I don’t know why all of a sudden, things feel so hard. Or why I want to just leave.

I just need a moment to myself, I guess. A moment to truly take in the reality of everything.

Part of me always thought that somewhere, somehow, she’d want to be with me again.

And right now, that thought was fleeting, dying, fading away.

I could hear her slow footsteps coming towards me. The soft crunch of rocks under her shoes as she drew closer. They stopped, and I could feel her standing directly behind me. I was still turned away from her, and no matter how much I felt I should, I couldn’t find the nerve to turn around and look at her right now.

Then, I felt her press against me. Her head leaned onto my back.

Then her arms slid underneath mine, and slowly wrapped their way around me. My body sank further into hers.

I’d waited so long for another chance to hug her. To hold her.

To just simply be with her.

And now in this moment, I can’t will myself to turn around and hug her back. I can’t even look at her.

I feel my eyes get heavy as I gaze down at her hands, clasped around my midsection. And, wordlessly, something within me starts to break. I shakily draw one of my hands over to hers, letting it sink, crawl, downward, until it connects with the softness of her skin.

We stay like that for a while.

Until I feel her touch slip away. Until I feel my hoodie drape over my shoulder.

And she’s walking away.

And I think, maybe, she might have been crying again.


Snow days are always fun. There’s no school if you get enough, and you don’t have to worry about dragging yourself out of your warm bed. You stay cozy, and if you’re lucky, your mom may even bring you hot chocolate in bed to get you going.
Ice on the other hand? Well…

I must have busted my ass twice going to get the mail.

Not that it hurt or anything, but there’s a certain level of grace that I like to think I have. A balance that can’t be broken by a patch of stupid ice.

Thankfully, I don’t think anyone saw.

But I suppose when it really came down to it, ice could make even the most majestic of soul’s stumble around like clumsy dumbasses once in a while.

When I walked back into our warm apartment, it took a couple of moments for me to shake the chill off.

I decided to retreat to my room and check out what the rest of my friends might be doing that day. It was a snow day, after all. Shenanigans were bound to come in all ways, shapes, and forms.

It seemed as if Aisha was spending a cozy morning snuggled up with Dante for Netflix and chill.

Moon was out…shopping? In this weather. Well…could be worse, probably.

Dimitri was going full on binge and catching up on Dr. Who, whilst also apparently ordering the new Magic the Gathering deck.

I continued scrolling through a couple of more friends, when my eyes landed on her profile.

It was just a picture of some footsteps in the glistening snow.

I clicked on her page. Her status simply read, “I’ll be in a place where no one goes.”

I hadn’t talked to her hardly at all these past couple of months. Though that didn’t mean I hadn’t wondered how she’d been doing.

The last time we were together, she’d told me she was going to give Ethan another chance, and well…I didn’t want to get in the way of that.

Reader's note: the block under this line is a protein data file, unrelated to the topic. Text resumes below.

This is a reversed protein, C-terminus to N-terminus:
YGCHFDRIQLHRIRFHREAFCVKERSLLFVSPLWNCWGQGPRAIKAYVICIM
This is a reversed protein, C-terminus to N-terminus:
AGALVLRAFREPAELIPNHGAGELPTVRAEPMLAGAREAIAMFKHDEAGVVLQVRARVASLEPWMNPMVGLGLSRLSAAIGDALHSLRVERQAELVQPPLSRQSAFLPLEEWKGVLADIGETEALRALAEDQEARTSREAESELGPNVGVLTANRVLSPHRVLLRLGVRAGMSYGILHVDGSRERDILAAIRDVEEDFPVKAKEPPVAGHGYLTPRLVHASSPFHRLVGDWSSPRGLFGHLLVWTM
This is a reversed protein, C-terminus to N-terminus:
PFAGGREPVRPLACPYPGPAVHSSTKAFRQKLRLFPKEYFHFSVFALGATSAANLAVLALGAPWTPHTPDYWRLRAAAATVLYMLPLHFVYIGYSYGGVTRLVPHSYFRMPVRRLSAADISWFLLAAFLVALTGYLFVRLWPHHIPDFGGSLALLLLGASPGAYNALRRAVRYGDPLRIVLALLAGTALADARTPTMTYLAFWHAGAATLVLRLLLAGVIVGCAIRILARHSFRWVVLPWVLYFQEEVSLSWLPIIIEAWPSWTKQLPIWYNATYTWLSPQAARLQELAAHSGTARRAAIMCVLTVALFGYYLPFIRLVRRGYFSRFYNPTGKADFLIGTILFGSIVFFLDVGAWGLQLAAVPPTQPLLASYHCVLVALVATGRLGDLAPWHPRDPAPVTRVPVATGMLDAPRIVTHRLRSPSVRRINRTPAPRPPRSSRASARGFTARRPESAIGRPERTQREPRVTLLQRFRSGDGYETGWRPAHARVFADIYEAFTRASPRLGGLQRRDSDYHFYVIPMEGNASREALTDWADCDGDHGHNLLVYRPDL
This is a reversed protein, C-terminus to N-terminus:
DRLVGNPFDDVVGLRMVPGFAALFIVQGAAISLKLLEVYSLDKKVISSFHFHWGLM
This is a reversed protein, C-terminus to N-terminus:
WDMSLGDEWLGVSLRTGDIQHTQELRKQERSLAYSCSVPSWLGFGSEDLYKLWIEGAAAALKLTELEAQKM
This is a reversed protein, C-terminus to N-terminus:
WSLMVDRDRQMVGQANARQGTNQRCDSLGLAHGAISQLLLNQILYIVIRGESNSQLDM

I’d seen him pick her up after school a few times. So I guess it was working out after all.

That’s good, I think.

I just hope she’s happy.

But if she’s going to the Canopy today, there must be something on her mind. After all, she once told me that she goes there when she needs to breathe.

And against my urges, and my curious teenage ways, I probably should leave her alone.

Really, I mean, I should.

She might even be there with Ethan for all I know.

She told me that she’d never shown anyone else that place, but, just maybe she’d shared it with him by now.


I was out the door within another minute.

I walked alongside her set of footprints on what I could only assume was, the little dirt path that would lead me to the creek.

The woods so far felt so naked in comparison to how they usually were. For obvious reasons that it was winter, of course, but, there was still a different air about this place. It was chilling cold, and there were no sounds of breeze, or rustling leaves. No sounds of water trickling from the creek in the distance up the path. Just the creaking of branches, heavy from the snow and ice that sat upon them.

When I stepped into the clearing by the creek, I didn’t see her.

Only an indentation in the ground where the snow was flatter and more disturbed than the rest. Her footprints were all around, and when I finally stepped closer to the indentation, I realized she had made a snow angel.

I smiled a bit, as I stared down at it.

“You didn’t ruin my angel, did you?”

I turned on my heel to see her walking from around the large rock we’d sat on once. She slid slightly as she stumbled to get her footing in the snow. She was wrapped up in a puffy coat with a fur rimmed hood, gloves and some snow boots.

She’d prepared for this way more than I had.

Of course, coming here had kind of been a spur of the moment decision for me.

She shuffled over to me to inspect the white angel she’d left behind, while I shook my head in defense, “I have caused it no harm whatsoever.”

“Hm.” She responded, nodding as she gazed down at it, “You always were thoughtful like that.”

I was gazing at her now, while she stared down at her angel thoughtfully.

She turns her head to look at me now, too, and I can’t help but turn away once our eyes meet.

I can feel her looking at me for a while.

“I think she needs a friend.” She finally states, pointing down towards the winged imprint in the snow.